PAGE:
> Louis Killen > Songs > Derwentwater’s Farewell

Derwentwater’s Farewell

[ Roud 2616 ; Ballad Index Sto004 ; DT DRWNTFRW ; trad.]

Louis Killen sang Derwentwater’s Farewell in 1962 on the Topic EP Northumbrian Garland (reissued in 1968 on the Topic LP Along the Coaly Tyne and in 1998 on CD); and on 4 June 1965 at a concert presented by the English Folk, Dance and Song Society at the Royal Festival Hall, London. A recording of this concert was published on the HMP LP Folksound of Britain.

He re-recorded Derwentwater’s Farewell in Winter 1977 at the Eldron Fennig Folk Museum of American Ephemera for his album Old Songs, Old Friends. He noted:

And in 1962 I learned a song from the Northumbrian Minstrelsy that has never ceased to move me—sometimes to tears; the farewell (as written by Scotsman Robert Surtees years after the event) of James Radcliffe, 3rd Earl of Derwentwater, before his execution in 1716 in London for his “treason” of supporting James Stuart’s bid for the throne in the 1715 uprising—Derwentwater’s Farewell.

Carolyn Robson sang Derwentwater’s Farewell in 1981 on her Dingle’s album Banks of Tyne. She noted:

Derwentwater’s Farewell is thought to have been written by Robert Surtees round about the turn of the last century. he same James Radcliffe as in Derwentwater [Roud 3158, on the same CD] is awaiting his execution in the Tower of London, lamenting that he cannot die in his beloved homeland. Dilston Hall, his ancestral home, is between Hexham and Corbridge and also happens to be my birthplace, though I hasten to add I was born the Maternity Hospital later built in the grounds of the ruined castle. The tune is older than the ballad by about 100 years.

Sheena Wellington sang Derwentwater’s Farewell in 1986 on her Dunkeld album Kerelaw. She commented:

The words are an extract from Lord Derwentwater’s Goodnight as published in James Hogg’s Jacobite Relics (1821), set to the ancient tune. James Radcliff, Earl of Derwentwater, was executed for his part in the rebellion of 1715.

Anni Fentiman sang Lady Margaret in 2002 on her and Dave Webber’s album Away From It All. They noted:

James Radcliff, Earl of Derwentwater, was executed for his involvement in the 1715 Jacobite rebellion. This song was probably written by Surtees, long after the event. It appears that Derwentwater was very popular, despite being of the nobility and having spent most of his life in France. The song may be rather more romantic than factual but there are still families in Northumberland, who keep the details of their involvement in the rebellion a secret even after nearly 300 years!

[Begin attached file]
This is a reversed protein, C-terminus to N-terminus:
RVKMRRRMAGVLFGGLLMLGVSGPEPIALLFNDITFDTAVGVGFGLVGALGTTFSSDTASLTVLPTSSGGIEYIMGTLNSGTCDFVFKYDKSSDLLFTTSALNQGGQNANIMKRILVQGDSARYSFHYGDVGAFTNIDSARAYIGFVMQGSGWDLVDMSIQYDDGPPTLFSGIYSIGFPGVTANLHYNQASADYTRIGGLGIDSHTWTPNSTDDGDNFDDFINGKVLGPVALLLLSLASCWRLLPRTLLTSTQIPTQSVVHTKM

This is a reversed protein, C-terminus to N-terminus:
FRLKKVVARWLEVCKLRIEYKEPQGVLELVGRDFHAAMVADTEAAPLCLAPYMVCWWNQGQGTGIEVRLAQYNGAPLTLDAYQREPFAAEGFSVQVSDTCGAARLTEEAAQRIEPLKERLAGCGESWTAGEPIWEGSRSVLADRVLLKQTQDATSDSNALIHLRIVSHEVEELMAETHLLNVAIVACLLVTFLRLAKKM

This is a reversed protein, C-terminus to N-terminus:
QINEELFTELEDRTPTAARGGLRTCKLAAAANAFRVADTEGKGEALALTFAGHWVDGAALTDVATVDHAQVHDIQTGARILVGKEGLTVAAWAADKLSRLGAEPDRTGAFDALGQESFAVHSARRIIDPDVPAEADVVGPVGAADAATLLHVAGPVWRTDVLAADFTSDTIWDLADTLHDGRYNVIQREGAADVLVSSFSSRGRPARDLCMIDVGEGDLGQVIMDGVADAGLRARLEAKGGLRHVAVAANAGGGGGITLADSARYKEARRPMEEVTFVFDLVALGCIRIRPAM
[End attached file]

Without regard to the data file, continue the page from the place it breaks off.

The New Scorpion Band sang Derwentwater’s Farewell in 2004 on their CD The Downfall of Pears. They noted:

James Radclyffe, third Earl of Derwentwater, held extensive estates in Northumberland and Durham, based on the ancestral seat of Dilston Hall, near Corbridge in the Tyne valley. He was beheaded on Tower Hill in February 1716 for his prominent role in the first Jacobite Rebellion of the previous year. At the time of his execution he was only twenty-six years old, and his youth and personal charm made him something of a romantic hero before his death. This is the best known of the laments written for him at the time. The text is found in Hogg’s Jacobite Relics of Scotland.

Miguel Girão sang Derwentwater’s Farewell on his 2020 CD Prologue. He noted:

Another song from Northumbria, which refers to the Jacobite rising of 1715. This one I got from a book called Songs and Ballads of Northern England. The song refers to a character who finds himself gazing with a thoughtful eye upon the main sights and people that have been around him since he can recall. A certain feeling of sorrow and longing flows through the words, as the man bids his last farewell when leaving to war where he will most likely be killed in battle.

Originally, the song has six verses and is played as a slow air. After some arranging, I decided I would play it much faster than it is normally played, and with a lesser number of verses.

See also the Child ballad Lord Derwentwater (Roud 89; Child 208).


Louis Killen sings Derwentwater’s Farewell

Fareweel to pleasant Dilston Hall, my father’s ancient seat,
A stranger now mun ca’ thee his, which gars my heart to greet.
Fareweel, fareweel, each wellknown face my heart has held so dear,
My tenants now mun leave their land or hold their lives in fear.

Fareweel, fareweel, my bonny gray steed, that carried me aye so free;
I wish I’d been sleeping in my bed last time I mounted thee.
Fareweel, fareweel, my lady dear, ill, ill thou counselled me,
I never mair may see the babe ye dandle on your knee.

The warning bell now bids me cease, my trouble’s nearly o’er,
The sun that rises frae the east will rise on me nae mair.
Albeit that here in London town it is my fate to die,
Oh, but carry me back to Northumberland, in my father’s grave to lie.